Supported by Greenhaven Road Capital, finding value off the beaten path.
Grant Oliphant (President of Heinz Endowment) spoke with Aaron Watson. The podcast was good.
If you’ve never heard of Oliphant that’s good. This is the beauty of podcasts. There are all kinds of wonderful, intelligent, ground-breaking people experimenting, running companies, and leading others out there in the world. Podcasting helps tell their stories. Patrick O’Shaugnessy’s podcast is excellent at this too.
Okay, the notes.
1/ Organizational leaders go deep (talk to customers) and go wide (steal what works). Oliphant says, “We work really hard to go deep and to go wide.” To rephrase with more descriptive verbs, Oliphant hires people with expertise and borrows best practices.
There’s an adage in non-profit work, Oliphant says, “nothing about me without me.” It’s “probably the most important rule.” In Pittsburgh, Oliphant’s endowment teams have had 150+ “listening meetings” in the community. Organizations only succeed by solving problems.
Organizations only succeed by solving problems.
Oliphant doesn’t have customers but he does serve people in the same way. Failed start-ups consistently failed to talk to their customers. Those founders should imitate Oliphant or have read more Paul Graham, who wrote:
“If you can’t understand users, however, you should either learn how or find a co-founder who can. That is the single most important issue for technology startups, and the rock that sinks more of them than anything else.”
To serve people you have to solve a problem. To solve a problem you have to listen to what people want. To listen you have to go out and talk. Andy Grove wrote:
“They (middle management) usually know more about upcoming change than the senior management because they spend so much time ‘outdoors’ where the winds of the real world blow in their faces…I feel much safer back here in California than he does in ‘enemy territory.’ But is my perspective the right one? Or is his?”
Collecting information about what people want is going deep. Borrowing best practices is going wide. Oliphant says, “we look all over the world for the best ideas.”
Ben Thompson’s post The Audacity of Copying Well summarizes this. It’s also the subject of episode #102 of Exponent.fm. James Allworth, Thompson’s podcasting co-host, said he admires Instagram for swallowing their pride and copying Snapchat. Samsung too, who copied Apple.
Gary Vaynerchuk suggests this strategy for individuals, “better your strengths and punt your weaknesses” Vaynerchuk says. This means adopting, borrowing, or stealing best practices. Oliphant copies in this sense too, learning from others so he can focus on his strength, helping the people of Pittsburgh.
2/ Failure. (?) Failure can be difficult to determine because, “if you’re running a company – you can, despite the bottom line – continue to convince yourself you’ve got a future for a very long time.” Oliphant explained that one early education initiative in Pittsburgh was a “smashing success” for the kids involved. But they shut it down because it couldn’t scale.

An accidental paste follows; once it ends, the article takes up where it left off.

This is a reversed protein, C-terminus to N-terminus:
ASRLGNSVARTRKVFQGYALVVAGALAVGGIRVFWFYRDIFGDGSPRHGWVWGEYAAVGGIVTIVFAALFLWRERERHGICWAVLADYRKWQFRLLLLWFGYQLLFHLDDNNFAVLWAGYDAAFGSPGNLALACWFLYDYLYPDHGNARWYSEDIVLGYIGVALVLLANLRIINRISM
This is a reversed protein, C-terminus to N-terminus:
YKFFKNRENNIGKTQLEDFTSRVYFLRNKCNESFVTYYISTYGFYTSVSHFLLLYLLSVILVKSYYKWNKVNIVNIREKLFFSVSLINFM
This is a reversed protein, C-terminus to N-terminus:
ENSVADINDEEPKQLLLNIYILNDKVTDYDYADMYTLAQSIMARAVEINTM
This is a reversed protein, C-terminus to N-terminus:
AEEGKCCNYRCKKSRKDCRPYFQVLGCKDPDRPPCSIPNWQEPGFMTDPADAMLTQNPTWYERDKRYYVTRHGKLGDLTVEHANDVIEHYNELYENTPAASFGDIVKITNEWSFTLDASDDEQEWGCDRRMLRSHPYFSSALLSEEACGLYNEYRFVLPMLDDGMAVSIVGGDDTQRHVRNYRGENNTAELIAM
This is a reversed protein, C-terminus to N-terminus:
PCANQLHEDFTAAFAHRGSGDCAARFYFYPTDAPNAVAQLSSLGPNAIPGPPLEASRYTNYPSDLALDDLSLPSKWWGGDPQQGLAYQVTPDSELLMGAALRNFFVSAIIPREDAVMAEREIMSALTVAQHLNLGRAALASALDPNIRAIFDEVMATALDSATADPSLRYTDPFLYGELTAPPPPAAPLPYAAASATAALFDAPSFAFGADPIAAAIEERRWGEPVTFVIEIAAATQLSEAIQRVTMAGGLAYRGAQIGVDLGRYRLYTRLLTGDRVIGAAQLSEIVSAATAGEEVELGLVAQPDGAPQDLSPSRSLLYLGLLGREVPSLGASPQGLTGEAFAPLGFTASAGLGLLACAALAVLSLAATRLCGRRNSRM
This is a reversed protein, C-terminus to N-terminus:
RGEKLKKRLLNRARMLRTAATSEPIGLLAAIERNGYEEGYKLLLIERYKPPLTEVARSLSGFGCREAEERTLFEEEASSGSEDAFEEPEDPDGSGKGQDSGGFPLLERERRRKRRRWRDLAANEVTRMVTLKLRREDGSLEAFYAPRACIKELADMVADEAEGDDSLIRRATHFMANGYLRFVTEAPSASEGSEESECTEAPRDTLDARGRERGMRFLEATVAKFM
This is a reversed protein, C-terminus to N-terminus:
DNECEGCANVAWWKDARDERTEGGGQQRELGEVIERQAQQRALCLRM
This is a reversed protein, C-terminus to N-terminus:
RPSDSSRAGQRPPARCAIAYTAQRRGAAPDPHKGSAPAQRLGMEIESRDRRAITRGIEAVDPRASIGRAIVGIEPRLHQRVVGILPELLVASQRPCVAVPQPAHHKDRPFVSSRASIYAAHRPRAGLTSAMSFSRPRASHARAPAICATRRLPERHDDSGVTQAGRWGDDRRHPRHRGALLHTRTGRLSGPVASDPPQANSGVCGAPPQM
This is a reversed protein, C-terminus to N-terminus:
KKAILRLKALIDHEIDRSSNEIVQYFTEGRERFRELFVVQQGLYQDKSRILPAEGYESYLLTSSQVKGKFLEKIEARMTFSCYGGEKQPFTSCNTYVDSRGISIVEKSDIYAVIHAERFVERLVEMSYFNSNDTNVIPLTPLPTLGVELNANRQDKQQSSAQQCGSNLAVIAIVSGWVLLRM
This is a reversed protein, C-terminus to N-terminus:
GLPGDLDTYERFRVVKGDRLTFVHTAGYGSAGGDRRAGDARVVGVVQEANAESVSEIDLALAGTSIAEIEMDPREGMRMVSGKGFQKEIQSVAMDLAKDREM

As I listened I was again brought back to what I learned about start-ups that failed. Some simply ran out of money, but not all. Other founders shuttered operations because they meandered along.
When does an initiative fail? A company? A relationship? When do you know? Do you ever?
3/ Predictions. “Human decision making turns out to be maddening imprecise and beautiful at the same time.” This is why you need to talk to people. It’s why you need to be there on stoops, porches, and sidewalks. It’s why foundations have listening meetings. It’s hard to model what people will do.
Peter Lynch made the case against macroeconomic and political predictions. Lynch said that if you spend 14 minutes figuring out how those currents fit in your plans you’ve spent 12 minutes too long. That’s not to say we can’t do better at predicting things. Phillip Tetlock wrote a book to help us to that and we applied that framework to ask Is Bill Simmons A Superforecaster?.
The most helpful advice for someone in Oliphant’s shoes comes from Howard Marks’s Expert Opinion. In that letter, Marks wrote that we should pursue information that is helpful and knowable. It sounds like that’s what Oliphant has done. Find out the important things you can (at listening meetings) and let everything else go.
4/ Talent stacking. “One of the things we’re learning is that intersectionality is really important in this world….we need people who can think about the dynamics of outcomes and why the world is the way it is and what we can do about it to change it.”
Scott Adams wrote that he’s not the best at drawing, making people laugh, or someone with a deep knowledge of business. However, he’s probably in the top 1% of people who are good at each of those three things. Daymond John said this too, only about music and clothing. Dave McClure started his VC fund because he had engineering and marketing experience and “there weren’t that may people doing investing that had both disciplines.”
Talent stacking fits in a world that’s complicated. Our world!
Adams, John, and McClure succeed because their skills match what the real world wants. It’s like a puzzle piece.
Thanks for reading. If you want book recommendations, I send those out via email here http://eepurl.com/bgRZOX.